Maybe it's because I don't run barrels competitively, but what do you mean you want it for turns? Do you need strong contact to execute a tight turn? You should be able to deepen your seat, get your horse on his haunches to lighten the front end and neck rein the turn, in theory. Do you have a really solid turn on the haunches (with neck reining)?
Personally (and don't take this the wrong way!) I would never use a jointed shanked bit, period (in my mind they seem a little confusing!), let alone a jointed shanked bit with a twist. I'm very simplistic with bits, though... 95% of the time I'm in a double jointed snaffle and when I'm showing or prepping for a Western show I'm in a low port short shank curb. I am a firm believer that putting in the time for training is way better than relying on a bit to improve performance.
Barrel racing is done at such high speed and the horse has to keep his shoulder up and flex through his entire body, so it is seldom accomplished well by neck reining. Some horses need help keeping a shoulder up while others approach a barrel so fast that they need help shifting their weight back without slowing down too much. Specialized bit can help a lot.
Some high level barrel horses can run in a simple snaffle and no tie-down while others need a lot more help. Some needed a lot more slow foundation work when they were first trained while others are very well trained, have a very good foundation but still need help maneuvering at full speed.
As long as specialized bits are not used INSTEAD of training, there is nothing wrong with most of them. If a rider's hands are harsh and uneducated, no bit is mild enough to work well for very long.
If a horse gets belligerent and refuses to go into an arena or consistently 'blows' a barrel, look for pain, bad riding or bad equipment. If the horse works well and does his job good, then the bit or the rider is not a problem. They will tell you when something is not working. If a rider starts having new problems, the answer is not immediately jumping to a different bit.
When someone is 'horrified' by a bit like most of those shown, it usually means they have always ridden in a different specialty and do not understand how different bits help accomplish different things. People should not be so quick to condemn something they know little about. They should explore the the entire specialty first.
I have rodeoed and shown horses all my life and have learnt this along the way, bits are only as horrible as you make them. When used correctly no bit is harsh. I ride my roping horse in a chain bit with 6 in shanks he responds better in that. While my barrel horse I have to ride in a metel hack twisted wire gag bit because she responds to nothing else. If your horse works well in that bit and the bit is not abused it is fine to use. And I would use it no matter what anyone says unless the rule book says its an illegal bit Posted via Mobile Device
I see nothing wrong at all with that bit, especially with the mouth piece you are going to choose. It is in fact a light bit.
In reference to what someone said about the bit being in the middle of the shank, it is a lifter bit. The more purchase the bit has (Distance from top of the shank to mouthpiece) the more lift the bit has. It lifts up on the cheek and helps keep the shoulder up.
I like keeping bits for different events separate. I run my mare in a different bit that is actually lighter than the bit I rein and do pattern classes in. It is softer mouthpiece, shorter shank, with a tiny gag for some give in the cue. My bit for reining, when it goes on, she says "Yes ma'am, I'll go slow ma'am!" Every time, because she knows what it means.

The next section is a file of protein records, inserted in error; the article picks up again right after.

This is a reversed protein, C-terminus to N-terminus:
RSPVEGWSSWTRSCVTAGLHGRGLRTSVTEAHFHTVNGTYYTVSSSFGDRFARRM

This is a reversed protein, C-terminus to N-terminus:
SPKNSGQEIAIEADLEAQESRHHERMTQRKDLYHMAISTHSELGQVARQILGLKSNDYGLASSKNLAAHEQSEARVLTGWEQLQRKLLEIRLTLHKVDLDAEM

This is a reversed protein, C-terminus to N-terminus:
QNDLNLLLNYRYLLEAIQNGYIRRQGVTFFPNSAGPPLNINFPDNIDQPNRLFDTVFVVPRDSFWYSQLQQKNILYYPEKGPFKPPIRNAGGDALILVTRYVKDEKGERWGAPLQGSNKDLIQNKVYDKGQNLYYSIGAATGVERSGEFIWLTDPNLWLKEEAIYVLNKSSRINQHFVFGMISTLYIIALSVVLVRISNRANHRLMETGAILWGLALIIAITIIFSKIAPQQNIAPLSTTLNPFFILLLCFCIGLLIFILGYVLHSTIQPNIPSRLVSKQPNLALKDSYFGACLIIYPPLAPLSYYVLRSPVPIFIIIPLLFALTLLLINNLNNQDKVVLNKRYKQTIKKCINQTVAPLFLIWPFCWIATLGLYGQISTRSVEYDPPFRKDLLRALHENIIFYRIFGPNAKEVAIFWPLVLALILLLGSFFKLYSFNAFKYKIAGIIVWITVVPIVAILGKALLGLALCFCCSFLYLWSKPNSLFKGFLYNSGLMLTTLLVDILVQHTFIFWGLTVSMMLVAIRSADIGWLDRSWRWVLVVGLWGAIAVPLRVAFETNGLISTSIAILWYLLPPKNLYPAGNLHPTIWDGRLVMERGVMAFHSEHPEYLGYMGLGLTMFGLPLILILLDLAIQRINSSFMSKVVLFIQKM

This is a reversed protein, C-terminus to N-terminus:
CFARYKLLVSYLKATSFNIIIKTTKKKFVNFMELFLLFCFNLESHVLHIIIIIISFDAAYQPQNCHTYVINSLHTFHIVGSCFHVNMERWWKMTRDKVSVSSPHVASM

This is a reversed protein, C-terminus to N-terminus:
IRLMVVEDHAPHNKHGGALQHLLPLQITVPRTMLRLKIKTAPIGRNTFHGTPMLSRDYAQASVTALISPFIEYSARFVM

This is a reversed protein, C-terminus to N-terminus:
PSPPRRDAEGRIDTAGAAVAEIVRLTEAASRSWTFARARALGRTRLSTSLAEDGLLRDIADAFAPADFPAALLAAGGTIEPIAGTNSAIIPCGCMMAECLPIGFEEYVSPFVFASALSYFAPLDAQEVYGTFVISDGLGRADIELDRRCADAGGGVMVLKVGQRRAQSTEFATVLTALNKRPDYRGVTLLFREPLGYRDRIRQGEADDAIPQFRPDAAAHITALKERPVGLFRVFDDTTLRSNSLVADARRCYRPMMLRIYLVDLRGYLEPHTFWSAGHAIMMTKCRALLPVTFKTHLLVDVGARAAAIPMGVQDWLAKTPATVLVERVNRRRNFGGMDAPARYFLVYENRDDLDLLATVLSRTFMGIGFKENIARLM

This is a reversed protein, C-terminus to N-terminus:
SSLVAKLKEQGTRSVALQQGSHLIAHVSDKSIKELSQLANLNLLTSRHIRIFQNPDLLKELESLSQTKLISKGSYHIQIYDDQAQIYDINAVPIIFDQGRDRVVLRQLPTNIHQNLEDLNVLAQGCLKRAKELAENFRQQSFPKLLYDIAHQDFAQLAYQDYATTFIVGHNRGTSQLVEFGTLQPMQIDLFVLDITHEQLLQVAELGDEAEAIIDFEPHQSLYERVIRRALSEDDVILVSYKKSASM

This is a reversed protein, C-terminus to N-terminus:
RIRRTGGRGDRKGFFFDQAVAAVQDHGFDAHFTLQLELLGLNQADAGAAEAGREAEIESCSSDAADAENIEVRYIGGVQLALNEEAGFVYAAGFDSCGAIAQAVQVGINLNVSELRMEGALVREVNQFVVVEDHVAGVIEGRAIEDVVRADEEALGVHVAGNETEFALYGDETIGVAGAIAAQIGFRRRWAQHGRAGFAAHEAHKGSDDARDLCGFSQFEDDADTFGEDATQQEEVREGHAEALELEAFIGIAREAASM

I would not have been horrified by that bit at all, though I don't particularly like the twisted mouth aspect of it (but I'm not a fan of twisted bits in general because they are so seldom used properly).
Actually, it's not a harsh bit at all. Because of the location of the mouth on the length of the shank, it's not so different in pressure ratio from a regular snaffle. It appears that the shank itself (the part below the mouth) is just slightly longer than the purchase (the part above the mouth), so it might have a 1:1.5 pressure ratio (for every ounce you pull, she feels 1.5 ounces). The biggest difference there is that this bit will allow you to be more efficient in encouraging the horse to break at the poll better and to pick up her shoulders.
LOL, when I first opened this thread and when I first read "7 inch shanks", I was thinking something more like this though, and that did sort of make me cringe. I'm glad that I was wrong.
I think that if you can find it in a smooth dogbone (or maybe even something like #182 on that same page with a dogbone), the only difference I would make is to get a leather curb strap to put on it. I'm not a huge fan of the full chain curbs...there's just not any give to them at all.
Don't mean to hi-jack the thread, but can ANYONE tell me what in the world someone would need a bicycle chain for a mouthpiece for? Or as a noseband?
Honestly in my opinion, there is NO reason to need a bicycle chain bit. They are a device meant to skip over proper training techniques and are extremely harsh, especially in the wrong hands. I unfortunately admit to owning a bicycle chain draw bit, and haven't used it since the first year I bought it. I was referred to it by a barrel racing instructor years ago for a very stubborn horse and was quite young and didn't know better. All it ended up doing was slicing her tongue and the sides of her mouth up and pissing her off..... DUH!
It makes me sick that trainers and/barrel instructors still tend to recommend these bits. There is ABSOLUTELY no reason to need these.